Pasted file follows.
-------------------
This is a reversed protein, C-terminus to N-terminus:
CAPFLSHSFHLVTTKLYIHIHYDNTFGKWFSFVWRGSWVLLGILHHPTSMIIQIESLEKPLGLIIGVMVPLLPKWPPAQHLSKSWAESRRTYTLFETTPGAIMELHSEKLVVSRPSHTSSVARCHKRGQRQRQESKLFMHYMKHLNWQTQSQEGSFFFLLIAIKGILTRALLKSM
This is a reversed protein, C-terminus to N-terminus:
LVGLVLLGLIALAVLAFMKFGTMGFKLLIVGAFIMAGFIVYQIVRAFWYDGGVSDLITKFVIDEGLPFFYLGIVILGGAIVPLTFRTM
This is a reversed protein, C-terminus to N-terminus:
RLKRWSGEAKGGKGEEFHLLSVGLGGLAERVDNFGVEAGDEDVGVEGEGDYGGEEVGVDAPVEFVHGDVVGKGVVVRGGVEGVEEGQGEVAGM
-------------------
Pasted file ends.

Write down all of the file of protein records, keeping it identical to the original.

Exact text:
This is a reversed protein, C-terminus to N-terminus:
CAPFLSHSFHLVTTKLYIHIHYDNTFGKWFSFVWRGSWVLLGILHHPTSMIIQIESLEKPLGLIIGVMVPLLPKWPPAQHLSKSWAESRRTYTLFETTPGAIMELHSEKLVVSRPSHTSSVARCHKRGQRQRQESKLFMHYMKHLNWQTQSQEGSFFFLLIAIKGILTRALLKSM
This is a reversed protein, C-terminus to N-terminus:
LVGLVLLGLIALAVLAFMKFGTMGFKLLIVGAFIMAGFIVYQIVRAFWYDGGVSDLITKFVIDEGLPFFYLGIVILGGAIVPLTFRTM
This is a reversed protein, C-terminus to N-terminus:
RLKRWSGEAKGGKGEEFHLLSVGLGGLAERVDNFGVEAGDEDVGVEGEGDYGGEEVGVDAPVEFVHGDVVGKGVVVRGGVEGVEEGQGEVAGM